In contrast, in the United States, the coverage of the three-dose series of HPV vaccine was only 34.8% in 2011 and 33.4% in 2012 among 13 to 17 year old girls vaccinated by primary care physicians . A higher coverage is being achieved through school-based vaccination programmes,
rather than through primary care-based programmes. However, school-based programmes need to make increased efforts to reach out-of-school children, especially in low-resource countries . The high price of the current HPV Modulators vaccines has been a hurdle in the introduction of the vaccines, especially in developing countries . Industrialised countries pay a price as high as 120 USD per dose . Around 40 countries had introduced HPV vaccine into their national immunization programme by the beginning of 2012 . Since May 2013, the GAVI Alliance, through A-1210477 solubility dmso UNICEF, can purchase the quadrivalent vaccine at a reduced price of US$ 4.50 per dose, and the bivalent vaccine for US$ 4.60 per dose .
With this commitment, more countries will be able to introduce MDV3100 purchase this live-saving vaccine. The first countries benefitting from GAVI support through HPV demonstration projects include Kenya, Ghana, Lao PDR, Madagascar, Malawi, Niger, Sierra Leone and Tanzania . However, middle-income countries have limited or no access to external funding for the introduction of new vaccines. As a consequence, these countries might lag behind in the introduction of new vaccines . Members of the Pan American Health Organization (PAHO) can buy the HPV vaccine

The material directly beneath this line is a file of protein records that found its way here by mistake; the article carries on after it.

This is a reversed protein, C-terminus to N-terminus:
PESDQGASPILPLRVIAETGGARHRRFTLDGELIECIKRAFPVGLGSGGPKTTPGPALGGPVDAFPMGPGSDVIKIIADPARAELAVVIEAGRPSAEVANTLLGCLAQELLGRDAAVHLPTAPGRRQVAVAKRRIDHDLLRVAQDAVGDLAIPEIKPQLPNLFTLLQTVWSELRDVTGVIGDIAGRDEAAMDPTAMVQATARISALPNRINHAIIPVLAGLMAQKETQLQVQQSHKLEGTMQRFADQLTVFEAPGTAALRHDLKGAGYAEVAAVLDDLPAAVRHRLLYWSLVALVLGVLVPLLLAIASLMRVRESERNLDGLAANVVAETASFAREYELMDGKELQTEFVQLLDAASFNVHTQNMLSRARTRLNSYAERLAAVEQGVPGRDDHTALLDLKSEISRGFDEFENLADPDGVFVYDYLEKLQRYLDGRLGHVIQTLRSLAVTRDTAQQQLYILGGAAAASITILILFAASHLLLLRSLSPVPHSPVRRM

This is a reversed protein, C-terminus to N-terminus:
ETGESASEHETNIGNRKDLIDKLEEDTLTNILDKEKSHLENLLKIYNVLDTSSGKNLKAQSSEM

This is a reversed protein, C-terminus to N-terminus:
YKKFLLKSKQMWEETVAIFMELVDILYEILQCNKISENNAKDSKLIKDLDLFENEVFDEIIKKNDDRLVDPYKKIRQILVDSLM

at a reduced cost: the PAHO Revolving Fund offers the vaccines at around US$ 13 per dose . Some other middle-income countries have received support for HPV vaccine introduction from external sources like donations from manufacturers and supported programme-assisted funding . As of September 2012, 10 middle-income countries have introduced HPV vaccine and another 12 countries are conducting pilot studies . The two available prophylactic HPV vaccines have the potential of considerably reducing HPV-related morbidity and mortality. Both vaccines are based on of VLPs of the L1 capsid protein, and are highly immunogenic and efficacious if given before exposure to HPV, i.e. to adolescent girls between 9 and 13 years old in a three-dose schedule. However, some challenges, such as the cost of the vaccines and the logistics and delivery of a vaccine to adolescent girls, prevent high global coverage of the HPV vaccine. With the recent price reduction offered to the GAVI Alliance, more low-income countries will be able to introduce the HPV vaccine, although challenges for co-payments and a sustainable delivery platform remain. Innovative financing mechanisms will be needed to address this, as well as the needs of middle-income countries.